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Big League Stew

10 numbers for the ALDS: Yankees vs. Orioles

Alex Remington
Big League Stew

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With the 2012 postseason underway,  Alex Remington takes  a look at the statistics that might make a difference in each of the four first-round series. Last up is the ALDS featuring the AL East champion New York Yankees and the AL wild card champion Baltimore Orioles. The first two games of the series will be held at Camden Yards and the first pitch of Game 1 is scheduled for 6:07 ET on Sunday night.

245 The Yankees' major league-leading homer total, the third time in the last four years that the Yankees have led the majors in that category. As a matter of fact, it's the most home runs that the Bronx Bombers have ever hit as a team — one more than the 244 that they hit in 2009, and five more than the 240 that they hit in 1961. Those are the only three times the franchise ever cleared the 240 home run mark as a team. These Yankees hit homers, and lots of 'em.

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2.65 The difference between Chris Tillman's 2.93 ERA in 2012 and his 5.58 career ERA entering the 2012 season. Like Cincinnati's Homer Bailey, Tillman is a prospect whom the Orioles have been waiting on for a long time. From 2009 to 2011, Tillman shuttled back and forth between the minors and majors, making 36 starts with a 5.58 ERA: he walked too many people, gave up too many homers, and generally struggled to throw strikes and get batters to swing and miss. This year, after spending the first half of the year in Triple-A Norfolk, he came to the majors and looked like he was ready to stay for good. Likewise, Brian Matusz looked ready to stay in the majors after putting up a 1.35 ERA in 13 1/3 bullpen innings, a welcome change from the 5.51 ERA Matusz had posted in 68 major league starts.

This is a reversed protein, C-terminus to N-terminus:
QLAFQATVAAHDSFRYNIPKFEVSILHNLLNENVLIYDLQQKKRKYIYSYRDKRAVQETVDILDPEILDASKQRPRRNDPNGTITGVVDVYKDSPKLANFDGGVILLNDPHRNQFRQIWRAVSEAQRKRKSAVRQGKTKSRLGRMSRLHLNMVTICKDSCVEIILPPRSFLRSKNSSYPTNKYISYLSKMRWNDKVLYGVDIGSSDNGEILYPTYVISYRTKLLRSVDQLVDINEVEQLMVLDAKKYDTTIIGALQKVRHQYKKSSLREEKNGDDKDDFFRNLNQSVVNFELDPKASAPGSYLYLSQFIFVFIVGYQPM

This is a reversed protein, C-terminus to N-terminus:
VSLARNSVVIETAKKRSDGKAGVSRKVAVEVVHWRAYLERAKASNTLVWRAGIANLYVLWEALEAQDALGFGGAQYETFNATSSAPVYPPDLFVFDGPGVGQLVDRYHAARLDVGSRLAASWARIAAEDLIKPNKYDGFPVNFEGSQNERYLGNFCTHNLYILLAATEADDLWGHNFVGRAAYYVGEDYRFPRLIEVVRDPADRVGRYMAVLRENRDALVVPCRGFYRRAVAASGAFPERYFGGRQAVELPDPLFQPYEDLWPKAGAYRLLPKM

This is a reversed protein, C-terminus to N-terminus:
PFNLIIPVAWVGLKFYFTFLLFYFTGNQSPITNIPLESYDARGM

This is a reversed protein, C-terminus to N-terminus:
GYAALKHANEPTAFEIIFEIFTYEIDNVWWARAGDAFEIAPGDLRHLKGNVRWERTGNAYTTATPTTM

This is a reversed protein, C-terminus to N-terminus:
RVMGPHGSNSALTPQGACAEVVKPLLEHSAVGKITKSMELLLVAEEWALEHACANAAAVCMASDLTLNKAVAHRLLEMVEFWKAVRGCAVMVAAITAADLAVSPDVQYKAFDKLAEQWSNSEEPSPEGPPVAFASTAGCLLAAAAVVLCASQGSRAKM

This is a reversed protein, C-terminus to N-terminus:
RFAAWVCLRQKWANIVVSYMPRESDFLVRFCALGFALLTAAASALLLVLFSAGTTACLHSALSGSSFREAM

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3.83 Andy Pettitte's postseason ERA. Pettitte has started 42 postseason games and won 19 of them, both all-time records. Still, he hasn't exactly been dominant. His postseason ERA is almost identical to his career regular-season ERA, which is 3.86. But he'll start Game 2 of the Orioles series, and he has more postseason experience than just about the whole Orioles roster combined — Jim Thome and Endy Chavez notwithstanding.

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.786 Adam Jones's second-half OPS. Jones was looking like an MVP candidate in the first three months of the year, posting an .897 OPS with 19 homers in 77 games through June. Jones may have worn down over the course of the summer — he played every single game — but he still finished with the best season of his career. Like Tillman, he came over from the Mariners in the disastrous 2008 Erik Bedard trade, which sowed many of the seeds for their present success. (Another pitcher the Orioles received in the Bedard trade was Kam Mickolio, whom the O's later included in the trade that brought them Mark Reynolds.)

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18 The uniform number of Hiroki Kuroda, arguably the Yankees' best pitcher this year, with C.C. Sabathia making the first two DL trips of his Yankee career. Kuroda had been a good pitcher with the Dodgers, but some pundits wondered how his results would translate from the roomy confines of Chavez Revine to the pressure cooker of Yankee Stadium. Wonder no longer. Kuroda was one of the best pitchers in the division, and he'll take the ball in Game 3.